- The RSPB Big Schools’ Birdwatch – the world’s biggest schools’ wildlife survey – is back with thousands of children across Scotland expected to take part.
- A recent survey of teachers and school children found that an overwhelming majority believed it was important to experience nature at school.
- The Birdwatch is the perfect opportunity for school children to get outside, learn and make their first discoveries in nature.
Blackbirds, house sparrows and robins will be at the top of the checklist for thousands of school children across the Scotland as they return to school with the world’s biggest schools’ wildlife survey kicks off.
The RSPB Big Schools’ Birdwatch – which takes place during the first half of the spring term until 23 February – is a chance for children to put down their books and get outside to experience and learn about the nature that lives in their local community. The Birdwatch involves children spending an hour watching and counting the birds that visit their outdoor space, before sending the results in to the conservation organisation.
A recent survey of 200 teachers and 1200 school children from around the UK revealed that 96% teachers believed it was important for children to experience nature at school, while 77% of pupils agreed. With close to a million school children taking part since its launch in 2002, the RSPB Big Schools’ Birdwatch is the perfect opportunity for schools to get outside, learn and make their first discoveries in nature.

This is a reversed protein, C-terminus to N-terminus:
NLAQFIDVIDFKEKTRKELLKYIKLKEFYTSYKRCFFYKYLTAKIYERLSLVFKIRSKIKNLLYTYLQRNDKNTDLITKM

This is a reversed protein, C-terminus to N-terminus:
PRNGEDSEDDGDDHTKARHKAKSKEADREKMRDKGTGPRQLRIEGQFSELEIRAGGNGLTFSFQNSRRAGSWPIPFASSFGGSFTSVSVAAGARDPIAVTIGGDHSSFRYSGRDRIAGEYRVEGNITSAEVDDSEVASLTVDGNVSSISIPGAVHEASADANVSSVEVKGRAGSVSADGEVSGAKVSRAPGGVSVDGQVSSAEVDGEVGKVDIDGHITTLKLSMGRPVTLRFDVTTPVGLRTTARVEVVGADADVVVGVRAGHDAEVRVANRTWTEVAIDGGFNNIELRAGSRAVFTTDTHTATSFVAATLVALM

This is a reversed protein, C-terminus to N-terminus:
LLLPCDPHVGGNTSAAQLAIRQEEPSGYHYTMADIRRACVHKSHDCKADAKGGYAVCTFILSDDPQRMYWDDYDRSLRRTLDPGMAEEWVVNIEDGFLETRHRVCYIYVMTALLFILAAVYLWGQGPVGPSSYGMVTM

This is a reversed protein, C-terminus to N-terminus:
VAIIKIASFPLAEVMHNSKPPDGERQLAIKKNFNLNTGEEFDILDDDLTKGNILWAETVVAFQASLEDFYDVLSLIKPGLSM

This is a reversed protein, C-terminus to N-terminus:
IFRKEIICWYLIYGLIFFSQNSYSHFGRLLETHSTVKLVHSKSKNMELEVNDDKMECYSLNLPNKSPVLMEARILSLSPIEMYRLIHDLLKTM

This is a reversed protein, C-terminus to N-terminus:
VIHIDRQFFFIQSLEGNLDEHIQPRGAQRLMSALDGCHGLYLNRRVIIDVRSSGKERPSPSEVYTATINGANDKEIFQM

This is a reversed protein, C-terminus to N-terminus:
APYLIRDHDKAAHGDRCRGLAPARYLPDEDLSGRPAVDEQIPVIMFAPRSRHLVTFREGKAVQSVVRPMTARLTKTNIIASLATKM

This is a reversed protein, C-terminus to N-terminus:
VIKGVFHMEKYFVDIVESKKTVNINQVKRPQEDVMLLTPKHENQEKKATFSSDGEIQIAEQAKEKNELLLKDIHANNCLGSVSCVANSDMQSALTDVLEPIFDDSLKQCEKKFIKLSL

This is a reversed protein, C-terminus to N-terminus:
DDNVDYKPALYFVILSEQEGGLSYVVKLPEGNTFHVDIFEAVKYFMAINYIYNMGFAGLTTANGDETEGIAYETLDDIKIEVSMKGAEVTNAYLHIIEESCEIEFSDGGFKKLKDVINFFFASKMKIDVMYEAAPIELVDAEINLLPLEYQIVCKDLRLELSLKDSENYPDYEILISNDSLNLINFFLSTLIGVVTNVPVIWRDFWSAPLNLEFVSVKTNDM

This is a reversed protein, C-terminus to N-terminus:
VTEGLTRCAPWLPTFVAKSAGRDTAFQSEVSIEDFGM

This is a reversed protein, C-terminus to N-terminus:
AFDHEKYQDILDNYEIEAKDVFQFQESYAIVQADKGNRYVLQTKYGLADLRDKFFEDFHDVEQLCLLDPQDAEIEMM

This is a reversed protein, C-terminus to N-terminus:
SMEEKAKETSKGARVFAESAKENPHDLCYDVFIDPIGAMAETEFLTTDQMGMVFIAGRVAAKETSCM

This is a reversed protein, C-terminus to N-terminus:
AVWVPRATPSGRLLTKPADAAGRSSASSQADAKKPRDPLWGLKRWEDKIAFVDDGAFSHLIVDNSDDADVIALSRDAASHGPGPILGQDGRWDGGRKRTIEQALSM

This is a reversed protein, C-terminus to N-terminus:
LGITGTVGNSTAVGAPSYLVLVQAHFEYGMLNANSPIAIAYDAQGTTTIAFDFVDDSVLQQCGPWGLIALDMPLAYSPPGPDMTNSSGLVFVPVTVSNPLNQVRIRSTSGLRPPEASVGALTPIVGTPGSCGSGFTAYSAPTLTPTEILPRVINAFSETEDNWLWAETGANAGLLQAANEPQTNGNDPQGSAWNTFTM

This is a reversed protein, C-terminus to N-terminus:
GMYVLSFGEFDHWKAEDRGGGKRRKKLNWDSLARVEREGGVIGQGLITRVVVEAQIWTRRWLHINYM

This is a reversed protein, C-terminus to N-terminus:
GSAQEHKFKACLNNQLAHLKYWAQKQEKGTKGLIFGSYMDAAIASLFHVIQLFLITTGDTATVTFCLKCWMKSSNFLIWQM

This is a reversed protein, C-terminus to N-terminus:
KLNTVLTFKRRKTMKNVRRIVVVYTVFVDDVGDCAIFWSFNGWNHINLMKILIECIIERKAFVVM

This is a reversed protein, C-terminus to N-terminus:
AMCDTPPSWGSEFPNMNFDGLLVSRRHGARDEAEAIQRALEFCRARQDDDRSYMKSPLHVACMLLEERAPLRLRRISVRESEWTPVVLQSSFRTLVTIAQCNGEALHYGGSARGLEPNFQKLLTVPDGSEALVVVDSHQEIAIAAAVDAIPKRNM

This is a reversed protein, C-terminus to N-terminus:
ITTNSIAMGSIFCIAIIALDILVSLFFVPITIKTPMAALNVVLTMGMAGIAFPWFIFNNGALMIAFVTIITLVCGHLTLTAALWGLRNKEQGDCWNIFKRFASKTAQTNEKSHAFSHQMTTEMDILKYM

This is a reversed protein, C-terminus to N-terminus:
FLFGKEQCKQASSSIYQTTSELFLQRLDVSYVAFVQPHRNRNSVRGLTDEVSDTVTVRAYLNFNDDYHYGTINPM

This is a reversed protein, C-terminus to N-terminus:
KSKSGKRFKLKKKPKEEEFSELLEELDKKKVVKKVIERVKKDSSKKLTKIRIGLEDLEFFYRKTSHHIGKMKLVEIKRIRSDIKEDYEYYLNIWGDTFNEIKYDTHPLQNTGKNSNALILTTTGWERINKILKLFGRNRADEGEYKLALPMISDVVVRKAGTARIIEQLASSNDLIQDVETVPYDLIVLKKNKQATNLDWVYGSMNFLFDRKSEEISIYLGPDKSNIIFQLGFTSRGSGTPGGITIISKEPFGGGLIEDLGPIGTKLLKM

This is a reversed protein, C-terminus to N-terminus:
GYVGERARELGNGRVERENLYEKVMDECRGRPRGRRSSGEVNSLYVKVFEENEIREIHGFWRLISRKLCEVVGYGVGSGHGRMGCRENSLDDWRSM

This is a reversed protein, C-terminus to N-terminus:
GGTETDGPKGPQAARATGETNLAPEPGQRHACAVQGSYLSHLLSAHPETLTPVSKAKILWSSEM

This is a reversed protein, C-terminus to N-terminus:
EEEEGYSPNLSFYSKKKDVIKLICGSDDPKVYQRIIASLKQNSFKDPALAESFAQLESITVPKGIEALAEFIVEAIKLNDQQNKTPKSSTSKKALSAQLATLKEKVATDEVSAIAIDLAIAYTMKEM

Last year, almost 7,000 children and teachers took part in Scotland. Blackbirds held onto their number one spot as the most common playground visitor with 87% of schools spotting one during their watch. Robins, house sparrows and woodpigeons all featured prominently in the results, as well as smaller birds such as blue tits, coal tits and wrens.
Laura Curtis-Moss, RSPB Scotland’s education officer said: “The Big Schools’ Birdwatch is a great way for children to engage with the nature around where they live and go to school as well as bring numeracy to life. It’s fun and easy to set up and take part, and works for all ages. This time of year when the weather can be rather dull and cold spotting birds either outside or from the classroom can bring an exciting flash of colour to the day.
“With children sadly spending less time outside in nature it’s really important that they are able to find out more about the natural world around them whenever possible. Nature can have such a positive impact on their physical health, emotional wellbeing and education and the Birdwatch is a perfect opportunity for them to experience their local nature first hand.”
For the first time the RSPB has partnered with Cbeebies favourites Twirlywoos to provide exciting new activities and resources specifically tailored to Early Years, to help get their mini Birdwatches off to a flying start.
The Big Schools’ Birdwatch is a free activity and only takes an hour to complete. Teachers can pick any day during the first half of the spring term to take part, with the flexibility to run it as a one off or as the centre piece of a cross-curricular study, project work or a way for the children to improve their outdoor space.
To take part in the Big Schools' Birdwatch and help the next generation of children start their own wildlife adventure visit here.
Last Updated: Monday 8 January 2018